By Tony Wittkowski | Business Reporter | The Herald-Palladium
BENTON HARBOR — A item discussed at great length among Benton Harbor city commissioners Monday night pertained to just three-tenths of a mile worth of road.
Commissioners approved a resolution by a 6-2 vote to add 0.37 miles worth of Klock Road to the city’s major street system.
The portion the road to be added had belonged to the state. It includes the portion that intercedes and connects to the M-63/Klock Road intersection.
City Manager Darwin Watson said the state reached out to the city about the portion of the road – which was part of the former state overpass that was designated as a state truck line. By approving the street transfer, the city is now responsible for its maintenance.
Commissioners Duane Seats and MaryAlice Adams said they did not want to support the resolution, as the city has enough roads to plow.
“What it sounds like to me is the state does not want to maintain the road anymore, so they want us to assume the responsibilities,” Seats said. “If we leave it in their hands they will have to maintain it. I don’t think we have the ability to plow any more streets.”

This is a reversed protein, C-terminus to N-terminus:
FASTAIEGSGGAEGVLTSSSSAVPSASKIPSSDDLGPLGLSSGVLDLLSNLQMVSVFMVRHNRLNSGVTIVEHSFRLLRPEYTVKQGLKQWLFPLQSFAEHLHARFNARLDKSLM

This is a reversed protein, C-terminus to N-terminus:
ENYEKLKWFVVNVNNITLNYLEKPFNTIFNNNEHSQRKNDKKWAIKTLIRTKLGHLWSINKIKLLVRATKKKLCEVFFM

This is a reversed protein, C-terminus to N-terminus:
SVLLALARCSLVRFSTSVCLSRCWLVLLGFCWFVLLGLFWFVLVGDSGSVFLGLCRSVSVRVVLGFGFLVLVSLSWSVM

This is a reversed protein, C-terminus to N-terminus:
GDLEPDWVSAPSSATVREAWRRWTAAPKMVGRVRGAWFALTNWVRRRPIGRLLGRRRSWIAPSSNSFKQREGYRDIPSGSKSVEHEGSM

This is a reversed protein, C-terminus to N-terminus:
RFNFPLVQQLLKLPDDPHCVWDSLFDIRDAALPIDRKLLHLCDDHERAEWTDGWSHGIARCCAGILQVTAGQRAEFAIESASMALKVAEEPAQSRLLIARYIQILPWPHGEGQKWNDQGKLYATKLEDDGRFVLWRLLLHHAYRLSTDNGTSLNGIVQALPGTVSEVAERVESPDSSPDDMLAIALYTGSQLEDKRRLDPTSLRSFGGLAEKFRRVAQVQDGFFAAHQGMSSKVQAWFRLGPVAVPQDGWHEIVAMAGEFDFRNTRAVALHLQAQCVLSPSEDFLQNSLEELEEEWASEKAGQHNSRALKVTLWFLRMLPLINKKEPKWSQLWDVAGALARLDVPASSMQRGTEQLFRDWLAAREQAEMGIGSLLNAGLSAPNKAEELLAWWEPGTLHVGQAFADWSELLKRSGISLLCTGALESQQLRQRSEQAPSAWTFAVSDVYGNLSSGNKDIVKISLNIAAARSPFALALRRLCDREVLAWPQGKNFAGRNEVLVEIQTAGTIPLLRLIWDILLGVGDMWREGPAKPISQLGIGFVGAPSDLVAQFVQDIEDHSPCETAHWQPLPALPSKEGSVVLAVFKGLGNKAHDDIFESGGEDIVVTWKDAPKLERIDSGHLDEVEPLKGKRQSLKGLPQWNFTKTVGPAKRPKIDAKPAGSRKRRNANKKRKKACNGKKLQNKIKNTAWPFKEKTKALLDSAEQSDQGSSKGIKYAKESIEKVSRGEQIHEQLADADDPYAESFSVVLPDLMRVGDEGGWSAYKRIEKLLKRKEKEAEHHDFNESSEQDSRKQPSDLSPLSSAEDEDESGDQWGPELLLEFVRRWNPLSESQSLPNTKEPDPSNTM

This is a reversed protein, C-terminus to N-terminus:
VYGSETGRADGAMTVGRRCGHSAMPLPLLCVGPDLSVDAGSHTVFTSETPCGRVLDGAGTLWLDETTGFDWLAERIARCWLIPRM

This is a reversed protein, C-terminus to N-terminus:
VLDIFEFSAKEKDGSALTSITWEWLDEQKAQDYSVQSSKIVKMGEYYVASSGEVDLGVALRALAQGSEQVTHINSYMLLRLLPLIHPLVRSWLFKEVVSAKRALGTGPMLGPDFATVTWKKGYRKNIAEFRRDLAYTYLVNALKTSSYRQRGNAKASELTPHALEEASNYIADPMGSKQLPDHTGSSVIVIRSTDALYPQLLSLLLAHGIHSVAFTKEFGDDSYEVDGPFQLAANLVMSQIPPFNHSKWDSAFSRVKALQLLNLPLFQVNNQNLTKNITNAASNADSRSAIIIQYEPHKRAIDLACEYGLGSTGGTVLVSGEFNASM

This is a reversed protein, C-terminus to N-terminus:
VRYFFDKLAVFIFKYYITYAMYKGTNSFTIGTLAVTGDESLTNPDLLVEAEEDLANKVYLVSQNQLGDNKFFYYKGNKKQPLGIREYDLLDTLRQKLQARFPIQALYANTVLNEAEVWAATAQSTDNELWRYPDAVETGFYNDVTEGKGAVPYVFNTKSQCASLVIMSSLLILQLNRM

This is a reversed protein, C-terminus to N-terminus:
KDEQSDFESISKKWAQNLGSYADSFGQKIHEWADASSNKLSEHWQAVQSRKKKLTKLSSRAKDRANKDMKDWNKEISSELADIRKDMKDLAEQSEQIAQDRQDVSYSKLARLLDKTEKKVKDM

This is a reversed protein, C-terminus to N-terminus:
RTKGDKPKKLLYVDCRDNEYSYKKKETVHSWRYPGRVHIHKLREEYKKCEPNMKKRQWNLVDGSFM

Watson told the board that once Benton Harbor is given the piece of road, the city will receive $8,000 for maintenance toward its major street system – a number that is based off a formula calculated by state Act 51.
While some commissioners were adamant about how the amount of money is determined, Watson said no dollar amount was added onto the resolution for the meeting’s agenda because the total figure Benton Harbor will receive can fluctuate over time.
“We are not coming out pocket to do this. We are gaining money from our Act 51 coffers by accepting this piece,” Watson said. “It’s a small section that goes across M-63. It used to be the old exchange when it was an overpass there. The street is fine. There is nothing wrong with it. It is one of the higher-rated streets in our street system.”
Mayor Pro-Tem Sharon Henderson said the city is already plowing the majority of Klock Road, and that the small portion would not hinder the city’s efforts on other streets during the winter.
(Author’s Note: This article was originally published on Aug. 5, 2015)